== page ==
In a weakly textured material with relatively pore-free and homogeneous microstructure, the local texture can influence primary crack propagation and secondary crack initiation, depending on specific microtexture cluster size. Moreover, the plastic strain assessment and strain quantity within individual grains are essential for understanding the material susceptibility to crack initiation and propagation at various loading conditions and temperature ranges. In the current study, electron backscatter diffraction (EBSD) is applied to measure the plastic strain present in RR1000 nickel-based superalloy microstructure following thermo-mechanical fatigue tests. The EBSD plastic strain measurements are evaluated to identify the distinctive deformation mode within individual grains. It was evident from the overall statistical analyses carried out for over 2000 grains that cube (001//loading direction) and near cube orientations (φ1,Φ,φ2: 0, 0–15, 0) behaved as “soft” grains with a high Schmid factor and contained low geometrically necessary dislocation (GND) density as a result of low strain hardening at the early stage of deformation for such grains. The near cube orientation (typically φ1,Φ,φ2: 0, 9, 0) was the softest orientation among the cube family. While the brass grains (111//loading direction) acted as “hard” grains that have the lowest Schmid factor with the highest Taylor factor and GND density compared with other oriented grains. A high GND content was found in the vicinity of the grain boundaries in the soft grains and on slip plane traces within the hard grains. It is concluded that GND absolute value for each grain can vary, as it is interrelated with deformation degree, but the GND locations within the grains give indications of the strain hardening state and deformation stages in hard and soft grains. Furthermore, the areas with random local texture contained high strain incompatibilities between neighbouring grains, and generated microtexture clusters that prompt preferential secondary crack initiation and propagation.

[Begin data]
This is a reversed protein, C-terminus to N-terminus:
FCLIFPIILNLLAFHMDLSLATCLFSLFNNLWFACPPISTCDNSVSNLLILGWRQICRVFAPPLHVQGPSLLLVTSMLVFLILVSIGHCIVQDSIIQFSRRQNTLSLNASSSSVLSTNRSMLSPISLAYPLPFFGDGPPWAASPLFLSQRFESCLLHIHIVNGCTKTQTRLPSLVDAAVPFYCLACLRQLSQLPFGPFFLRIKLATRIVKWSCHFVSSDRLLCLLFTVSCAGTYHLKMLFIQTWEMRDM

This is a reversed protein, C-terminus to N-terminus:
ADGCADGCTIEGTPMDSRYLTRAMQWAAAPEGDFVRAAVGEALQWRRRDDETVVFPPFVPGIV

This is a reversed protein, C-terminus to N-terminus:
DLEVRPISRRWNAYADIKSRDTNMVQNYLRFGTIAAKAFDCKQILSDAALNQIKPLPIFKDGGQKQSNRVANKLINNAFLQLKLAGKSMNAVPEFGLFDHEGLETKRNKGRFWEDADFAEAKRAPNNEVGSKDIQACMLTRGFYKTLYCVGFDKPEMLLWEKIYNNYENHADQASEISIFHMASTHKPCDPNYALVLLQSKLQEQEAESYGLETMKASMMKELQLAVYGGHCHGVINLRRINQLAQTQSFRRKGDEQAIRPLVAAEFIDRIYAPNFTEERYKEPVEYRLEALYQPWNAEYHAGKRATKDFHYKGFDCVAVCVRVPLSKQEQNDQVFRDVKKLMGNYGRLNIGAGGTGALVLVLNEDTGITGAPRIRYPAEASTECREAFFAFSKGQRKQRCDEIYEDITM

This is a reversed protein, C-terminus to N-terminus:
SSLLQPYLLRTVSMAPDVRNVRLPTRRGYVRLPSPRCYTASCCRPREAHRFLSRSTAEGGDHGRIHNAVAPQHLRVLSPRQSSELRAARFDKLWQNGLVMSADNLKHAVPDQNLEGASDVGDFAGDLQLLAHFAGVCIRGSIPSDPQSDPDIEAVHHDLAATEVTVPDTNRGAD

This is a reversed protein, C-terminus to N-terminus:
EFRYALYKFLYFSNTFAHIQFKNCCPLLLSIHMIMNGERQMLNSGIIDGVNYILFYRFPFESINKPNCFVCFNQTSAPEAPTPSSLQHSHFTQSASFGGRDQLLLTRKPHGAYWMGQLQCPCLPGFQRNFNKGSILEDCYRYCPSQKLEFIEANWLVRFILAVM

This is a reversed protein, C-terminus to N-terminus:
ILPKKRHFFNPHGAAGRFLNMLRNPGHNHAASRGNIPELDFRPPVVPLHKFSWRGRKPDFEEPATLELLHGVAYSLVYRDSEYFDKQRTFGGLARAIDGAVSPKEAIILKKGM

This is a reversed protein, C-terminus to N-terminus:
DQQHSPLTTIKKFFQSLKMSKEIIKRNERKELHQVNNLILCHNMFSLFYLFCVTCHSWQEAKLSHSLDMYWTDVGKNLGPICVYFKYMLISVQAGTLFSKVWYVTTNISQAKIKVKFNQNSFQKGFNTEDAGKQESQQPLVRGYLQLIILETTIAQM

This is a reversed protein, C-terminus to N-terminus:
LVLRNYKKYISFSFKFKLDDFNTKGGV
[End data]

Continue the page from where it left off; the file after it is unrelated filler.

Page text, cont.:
S. Biroscaa, F. Di Gioacchinob, S. Stekovicc, M. Hardyc
a. Materials Research Centre, College of Engineering, Swansea University, Singleton Park, Swansea SA2 8PP, UK
b. Department of Materials Science and Metallurgy, University of Cambridge, 27 Charles Babbage Road, Cambridge CB3 0FS, UK
c. Rolls-Royce plc, PO Box 31, Moor Lane, Derby DE24 8BJ, UK
Acta Materialia 74 (2014) Pages 110–124, doi.org/10.1016/j.actamat.2014.04.039 1359-6454/ 2014